In the fourth, Morris offered the opinion that every player ends the season with his stats right where they are usually are. I previously had been under the impression that players can sometimes have good years or bad years, maybe even "a career year", but Morris says they don't. They generally have the same year every season throughout their careers.

Both men got little bits of information wrong, which was annoying. In the sixth, Morris said Gibson had thrown "two pitches for two outs". Bremer agreed, but it had been three pitches. (And the plays had been less than 10 minutes earlier.)
In the next inning, Bremer stated Morrison singled on Porcello's first pitch for the Twins' only hit to that point, but he singled on an 0-1 pitch. Morris told us Gibson had thrown two 1-2-3 innings: the third and seventh, but Gibson drilled Leon in the ass to begin the seventh before getting a GIDP and a flyout. He faced three batters, but that is not a 1-2-3 inning.

I muted the broadcast in the eighth when both men jumped on the false nostalgia train and headed straight for the town of Oh I Miss The Good Old Days. I hit the button after hearing about the rarity of complete games and why can't anyone throw 200 innings anymore? Why do these people think baseball started changing only 10-15 years ago? Context is important in such discussions. Starting pitchers used to throw 300 innings in a season. Morris never did that - not even once in 18 years. Would Morris object if I referred to him as a candy-assed wimp?
Rick Porcello / Kyle Gibson
Betts, RF
Benintendi, LF
Martinez, DH
Moreland, 1B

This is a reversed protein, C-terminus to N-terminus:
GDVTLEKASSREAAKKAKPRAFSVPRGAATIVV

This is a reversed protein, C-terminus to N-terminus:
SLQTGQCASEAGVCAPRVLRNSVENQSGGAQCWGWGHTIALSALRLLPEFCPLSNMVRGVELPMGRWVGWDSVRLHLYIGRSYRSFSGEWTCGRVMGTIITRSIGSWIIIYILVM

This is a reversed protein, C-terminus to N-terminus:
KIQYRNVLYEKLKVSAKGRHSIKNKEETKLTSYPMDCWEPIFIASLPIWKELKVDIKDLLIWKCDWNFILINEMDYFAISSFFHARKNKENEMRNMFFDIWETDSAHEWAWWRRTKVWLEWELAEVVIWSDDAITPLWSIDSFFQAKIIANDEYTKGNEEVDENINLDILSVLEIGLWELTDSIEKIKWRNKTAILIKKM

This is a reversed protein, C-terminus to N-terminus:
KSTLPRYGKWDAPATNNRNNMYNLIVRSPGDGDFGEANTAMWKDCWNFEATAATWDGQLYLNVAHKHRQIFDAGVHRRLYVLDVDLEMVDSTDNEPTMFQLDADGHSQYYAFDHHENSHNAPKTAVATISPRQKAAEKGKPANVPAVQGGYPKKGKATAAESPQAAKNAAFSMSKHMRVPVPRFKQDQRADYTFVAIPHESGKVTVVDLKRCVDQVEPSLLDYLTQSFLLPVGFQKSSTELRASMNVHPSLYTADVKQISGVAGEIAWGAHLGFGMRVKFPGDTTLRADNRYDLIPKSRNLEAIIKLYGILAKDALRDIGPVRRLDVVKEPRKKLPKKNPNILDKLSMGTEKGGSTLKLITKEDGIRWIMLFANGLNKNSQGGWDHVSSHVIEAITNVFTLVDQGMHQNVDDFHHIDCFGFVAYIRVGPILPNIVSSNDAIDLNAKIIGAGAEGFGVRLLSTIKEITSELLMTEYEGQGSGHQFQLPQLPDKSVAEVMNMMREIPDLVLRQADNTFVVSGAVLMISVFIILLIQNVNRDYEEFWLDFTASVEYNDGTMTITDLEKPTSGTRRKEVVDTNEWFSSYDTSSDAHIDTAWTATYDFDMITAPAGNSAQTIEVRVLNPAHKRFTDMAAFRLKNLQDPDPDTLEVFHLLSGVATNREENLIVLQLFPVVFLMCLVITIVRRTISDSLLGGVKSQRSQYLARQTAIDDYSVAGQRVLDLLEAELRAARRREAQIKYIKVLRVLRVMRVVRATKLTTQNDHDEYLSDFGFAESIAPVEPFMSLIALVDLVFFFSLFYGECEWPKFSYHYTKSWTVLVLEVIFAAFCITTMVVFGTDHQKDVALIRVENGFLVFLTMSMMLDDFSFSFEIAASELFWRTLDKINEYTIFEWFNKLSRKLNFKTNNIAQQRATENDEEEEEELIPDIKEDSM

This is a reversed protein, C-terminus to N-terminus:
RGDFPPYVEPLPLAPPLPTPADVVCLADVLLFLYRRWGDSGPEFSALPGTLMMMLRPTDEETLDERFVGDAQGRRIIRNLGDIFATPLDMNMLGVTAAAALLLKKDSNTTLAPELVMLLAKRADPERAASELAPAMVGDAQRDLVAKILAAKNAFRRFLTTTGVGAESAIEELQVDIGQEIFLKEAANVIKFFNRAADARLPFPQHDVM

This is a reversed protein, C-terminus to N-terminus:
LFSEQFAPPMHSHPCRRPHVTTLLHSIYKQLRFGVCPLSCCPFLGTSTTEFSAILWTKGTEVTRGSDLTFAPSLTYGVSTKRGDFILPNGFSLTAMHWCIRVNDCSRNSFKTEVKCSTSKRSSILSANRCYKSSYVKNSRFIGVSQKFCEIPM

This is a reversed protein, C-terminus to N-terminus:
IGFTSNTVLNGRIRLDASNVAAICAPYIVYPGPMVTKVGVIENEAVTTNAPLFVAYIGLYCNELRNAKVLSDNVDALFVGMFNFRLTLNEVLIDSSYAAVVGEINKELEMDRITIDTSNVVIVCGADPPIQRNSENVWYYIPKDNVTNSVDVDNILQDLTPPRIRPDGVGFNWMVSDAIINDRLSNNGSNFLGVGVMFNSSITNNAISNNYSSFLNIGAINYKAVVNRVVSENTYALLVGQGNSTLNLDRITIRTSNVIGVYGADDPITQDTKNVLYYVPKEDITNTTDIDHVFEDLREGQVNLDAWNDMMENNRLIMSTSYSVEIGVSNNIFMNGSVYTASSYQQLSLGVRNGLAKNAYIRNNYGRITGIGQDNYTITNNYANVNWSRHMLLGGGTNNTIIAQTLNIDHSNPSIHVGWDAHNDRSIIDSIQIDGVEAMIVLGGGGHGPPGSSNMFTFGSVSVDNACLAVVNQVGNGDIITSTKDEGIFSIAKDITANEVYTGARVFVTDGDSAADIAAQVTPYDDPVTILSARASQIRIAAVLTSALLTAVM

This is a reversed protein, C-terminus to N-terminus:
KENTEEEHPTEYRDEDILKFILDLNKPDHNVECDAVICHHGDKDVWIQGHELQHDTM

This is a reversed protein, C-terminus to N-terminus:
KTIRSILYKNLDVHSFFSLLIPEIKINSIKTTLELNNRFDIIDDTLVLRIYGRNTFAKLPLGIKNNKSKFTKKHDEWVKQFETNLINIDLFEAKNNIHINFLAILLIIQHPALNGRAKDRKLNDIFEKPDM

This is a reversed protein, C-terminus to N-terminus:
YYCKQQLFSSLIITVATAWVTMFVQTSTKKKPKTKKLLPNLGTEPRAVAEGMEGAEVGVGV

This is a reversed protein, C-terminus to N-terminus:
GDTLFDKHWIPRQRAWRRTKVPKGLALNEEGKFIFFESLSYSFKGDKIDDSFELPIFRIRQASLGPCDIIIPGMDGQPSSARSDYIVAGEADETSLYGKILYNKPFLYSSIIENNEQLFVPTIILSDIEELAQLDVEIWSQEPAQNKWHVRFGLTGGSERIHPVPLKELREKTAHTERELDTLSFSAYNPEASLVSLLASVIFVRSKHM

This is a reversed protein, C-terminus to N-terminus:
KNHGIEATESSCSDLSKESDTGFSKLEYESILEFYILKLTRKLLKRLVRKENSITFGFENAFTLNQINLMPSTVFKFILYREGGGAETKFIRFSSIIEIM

Bogaerts, SS
Devers, 3B
Holt, 2B
Leon, C
Bradley, CF
Further to my Mike Trout mention yesterday: In last 8 games, he has made a total of 8 outs. ... He has reached base in 29 times of his last 37 plate appearances: 16 hits, 11 walks, 1 HBP, 1 interference. That's a .778 OBP. ... The Angels are 2-6 in those games, showing (if you needed proof) that one player cannot single-handedly lead a baseball team to victory.

1 comment:

allan said...

McAdam, BSJ:
The Red Sox devote a lot of time to studying where opposing hitters tend to hit the ball and position their fielders accordingly. The team's analytics department determined that the outfielders should shift way around to left against left-handed hitting Joe Mauer. That meant having right fielder Mookie Betts shifted way around toward center against Mauer, leaving most of right field unoccupied. Sure enough, leading off the sixth, Mauer hit a ball that Betts had to move about a half-step to glove. After making the catch and throwing the ball back into the infield, Betts took the information card that instructs players where to position themselves for every member of the lineup and with a smile, playfully waved the card toward the Sox' dugout.
"That was a big topic before the game," said Cora with a smile. "It was an extreme (shift) from the analytical department. The (players) see stuff like that and they panic, so we made a few calls before, and they were like, 'It's right on — go with it.' I'm glad that it happened because while (the players) believe in what we're doing, sometimes they see something extreme. I was the happiest guy because...it reinforces what we're trying to accomplish."